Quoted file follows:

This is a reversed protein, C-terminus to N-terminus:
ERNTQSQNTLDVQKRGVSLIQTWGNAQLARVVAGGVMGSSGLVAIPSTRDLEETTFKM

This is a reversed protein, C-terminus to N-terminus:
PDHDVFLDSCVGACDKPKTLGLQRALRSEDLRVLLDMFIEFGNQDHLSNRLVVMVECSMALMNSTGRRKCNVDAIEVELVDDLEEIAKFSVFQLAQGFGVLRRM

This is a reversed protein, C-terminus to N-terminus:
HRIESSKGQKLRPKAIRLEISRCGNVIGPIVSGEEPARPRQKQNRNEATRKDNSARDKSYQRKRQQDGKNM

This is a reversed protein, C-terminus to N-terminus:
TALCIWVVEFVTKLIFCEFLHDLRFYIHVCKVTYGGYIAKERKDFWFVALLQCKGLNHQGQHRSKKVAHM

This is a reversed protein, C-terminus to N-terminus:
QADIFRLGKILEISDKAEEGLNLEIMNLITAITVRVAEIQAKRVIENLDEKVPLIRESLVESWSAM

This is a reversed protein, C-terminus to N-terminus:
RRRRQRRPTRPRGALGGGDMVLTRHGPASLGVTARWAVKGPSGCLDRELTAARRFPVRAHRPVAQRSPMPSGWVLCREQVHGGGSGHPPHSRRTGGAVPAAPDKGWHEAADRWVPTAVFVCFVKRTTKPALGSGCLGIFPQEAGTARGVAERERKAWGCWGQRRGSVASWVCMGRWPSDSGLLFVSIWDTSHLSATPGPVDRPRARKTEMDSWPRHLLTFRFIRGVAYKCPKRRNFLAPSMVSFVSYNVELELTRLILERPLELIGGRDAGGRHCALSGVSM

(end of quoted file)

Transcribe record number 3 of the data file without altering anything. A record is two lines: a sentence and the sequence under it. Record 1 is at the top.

This is a reversed protein, C-terminus to N-terminus:
HRIESSKGQKLRPKAIRLEISRCGNVIGPIVSGEEPARPRQKQNRNEATRKDNSARDKSYQRKRQQDGKNM